On Oct. 4, 2017, at the cross-streets of CY Avenue and Ash Street, in Casper, Wyoming, Rick Walsh was riding his motorized bicycle near Natrona County High School when he was hit by a bus owned by the school district. The accident occurred when the bus turned left while Walsh was riding through the intersection.
Rick Walsh’s mother, Jacqueline Willis, has been legally appointed conservator and guardian of her son. Willis is suing the Teton County School District No. 1 in a suit that alleges that the driver disregarded the intersection traffic signal when turning left, failed to look for traffic, and did not yield the right of way causing, according to the lawsuit, “the school district bus to strike Mr. Walsh and his motorized bicycle.”
Walsh, age 57, now requires 24-hour care and lives in a group home. The lawsuit states that “Walsh has suffered serious and life-threatening injuries that have required hospitalizations, surgeries and full-time assisted living care. He is permanently disabled and has suffered significant traumatic brain injury.” Lawyers for Walsh and Willis are asking for over one million dollars in damages.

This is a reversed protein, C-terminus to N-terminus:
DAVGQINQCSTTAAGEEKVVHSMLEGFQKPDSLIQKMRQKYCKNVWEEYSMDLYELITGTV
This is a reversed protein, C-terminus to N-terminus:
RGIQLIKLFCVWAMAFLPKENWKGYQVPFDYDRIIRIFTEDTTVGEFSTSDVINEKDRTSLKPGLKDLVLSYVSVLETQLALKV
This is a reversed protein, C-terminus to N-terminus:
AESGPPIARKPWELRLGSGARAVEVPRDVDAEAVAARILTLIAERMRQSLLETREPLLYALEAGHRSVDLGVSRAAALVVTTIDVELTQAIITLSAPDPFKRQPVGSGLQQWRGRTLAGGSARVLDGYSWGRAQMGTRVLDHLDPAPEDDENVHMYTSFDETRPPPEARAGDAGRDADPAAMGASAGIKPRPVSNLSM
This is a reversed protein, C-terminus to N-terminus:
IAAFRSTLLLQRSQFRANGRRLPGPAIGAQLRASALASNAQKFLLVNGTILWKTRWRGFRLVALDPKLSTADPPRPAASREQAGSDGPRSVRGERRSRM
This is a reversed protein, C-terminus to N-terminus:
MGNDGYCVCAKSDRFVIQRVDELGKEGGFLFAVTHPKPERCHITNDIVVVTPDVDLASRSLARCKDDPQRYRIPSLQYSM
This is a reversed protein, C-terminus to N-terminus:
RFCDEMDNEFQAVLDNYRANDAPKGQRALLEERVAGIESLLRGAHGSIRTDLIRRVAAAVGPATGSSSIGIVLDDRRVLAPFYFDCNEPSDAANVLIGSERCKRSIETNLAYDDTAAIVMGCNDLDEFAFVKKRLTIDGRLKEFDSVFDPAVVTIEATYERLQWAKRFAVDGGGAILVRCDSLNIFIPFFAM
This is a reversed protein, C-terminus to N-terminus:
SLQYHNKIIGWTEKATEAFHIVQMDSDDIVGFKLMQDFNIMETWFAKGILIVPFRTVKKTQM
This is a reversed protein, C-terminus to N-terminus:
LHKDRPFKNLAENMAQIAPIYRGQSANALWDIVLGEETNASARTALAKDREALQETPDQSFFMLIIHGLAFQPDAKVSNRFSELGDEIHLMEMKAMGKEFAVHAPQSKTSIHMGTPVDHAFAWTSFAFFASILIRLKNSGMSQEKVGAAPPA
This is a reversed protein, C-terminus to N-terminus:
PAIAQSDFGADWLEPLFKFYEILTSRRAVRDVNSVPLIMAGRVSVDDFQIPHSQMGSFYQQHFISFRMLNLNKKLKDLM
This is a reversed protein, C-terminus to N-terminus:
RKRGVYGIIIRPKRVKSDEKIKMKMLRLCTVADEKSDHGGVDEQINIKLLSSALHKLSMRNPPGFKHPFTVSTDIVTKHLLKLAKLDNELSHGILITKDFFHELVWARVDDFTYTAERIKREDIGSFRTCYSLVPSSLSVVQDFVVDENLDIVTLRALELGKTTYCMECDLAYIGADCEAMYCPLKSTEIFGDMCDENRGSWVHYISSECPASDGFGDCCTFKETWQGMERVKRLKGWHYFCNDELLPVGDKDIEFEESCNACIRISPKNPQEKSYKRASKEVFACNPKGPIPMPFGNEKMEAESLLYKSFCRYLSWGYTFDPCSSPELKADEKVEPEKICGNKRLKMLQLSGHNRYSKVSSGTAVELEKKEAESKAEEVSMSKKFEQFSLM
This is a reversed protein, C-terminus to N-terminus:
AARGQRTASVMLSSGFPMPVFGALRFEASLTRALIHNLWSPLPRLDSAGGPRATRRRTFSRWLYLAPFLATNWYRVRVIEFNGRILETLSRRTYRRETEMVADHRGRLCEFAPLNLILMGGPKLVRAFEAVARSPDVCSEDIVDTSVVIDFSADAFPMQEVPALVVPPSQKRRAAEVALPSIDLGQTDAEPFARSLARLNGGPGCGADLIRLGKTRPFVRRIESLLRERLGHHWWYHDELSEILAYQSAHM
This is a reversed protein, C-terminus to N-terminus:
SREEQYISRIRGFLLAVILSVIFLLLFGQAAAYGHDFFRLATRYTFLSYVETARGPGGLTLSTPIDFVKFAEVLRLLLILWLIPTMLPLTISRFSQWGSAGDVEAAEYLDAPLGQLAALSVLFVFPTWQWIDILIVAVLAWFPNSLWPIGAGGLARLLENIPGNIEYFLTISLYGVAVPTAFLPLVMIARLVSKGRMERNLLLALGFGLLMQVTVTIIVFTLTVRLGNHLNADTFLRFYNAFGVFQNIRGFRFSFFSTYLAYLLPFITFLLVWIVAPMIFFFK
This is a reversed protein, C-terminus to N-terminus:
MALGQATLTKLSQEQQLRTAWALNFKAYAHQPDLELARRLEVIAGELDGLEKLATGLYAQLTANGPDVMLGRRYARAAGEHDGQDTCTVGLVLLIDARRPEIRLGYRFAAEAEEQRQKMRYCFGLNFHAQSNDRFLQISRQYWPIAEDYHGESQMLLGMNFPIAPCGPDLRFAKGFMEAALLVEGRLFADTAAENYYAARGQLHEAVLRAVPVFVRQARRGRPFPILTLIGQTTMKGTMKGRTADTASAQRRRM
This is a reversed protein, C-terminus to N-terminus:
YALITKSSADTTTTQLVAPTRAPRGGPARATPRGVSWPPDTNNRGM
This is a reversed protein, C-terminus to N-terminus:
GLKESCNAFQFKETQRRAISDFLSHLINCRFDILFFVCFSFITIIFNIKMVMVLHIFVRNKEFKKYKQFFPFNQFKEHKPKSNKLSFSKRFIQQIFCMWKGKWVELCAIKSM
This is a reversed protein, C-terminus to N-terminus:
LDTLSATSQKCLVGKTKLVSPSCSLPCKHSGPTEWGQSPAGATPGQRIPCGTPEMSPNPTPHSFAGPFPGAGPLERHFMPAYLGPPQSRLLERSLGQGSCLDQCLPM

There were no students on board the bus at the time of the accident, which was in Casper for an activity trip. The bus was operated by Kelsey Clark, who is currently employed with the school district. Clark was not cited in the incident. Lawyers for the school district, in their Jan. 22 response, concede that the bus was involved in the accident, but deny Clark acted negligently, disregarded the light, or failed to check for traffic. The “Gillette News Record,” seeking a response to the suit from the law office of McKellar, Tiedeken & Scoggin, which represents the school, was informed that the office had no comment. Clark could not be reached.
The lawsuit was filed on January 4th, 2019, and was submitted in the Teton County District Court. The vehicular personal injury suit’s pretrial conference is set for Sept. 5, 2019. “It’s a serious case. Our jury system is the best legal system in the world, and the jury will look at it and give us justice, I believe,” says the plaintiff’s attorney, Bob Schuster. The trial is scheduled to start in early 2020.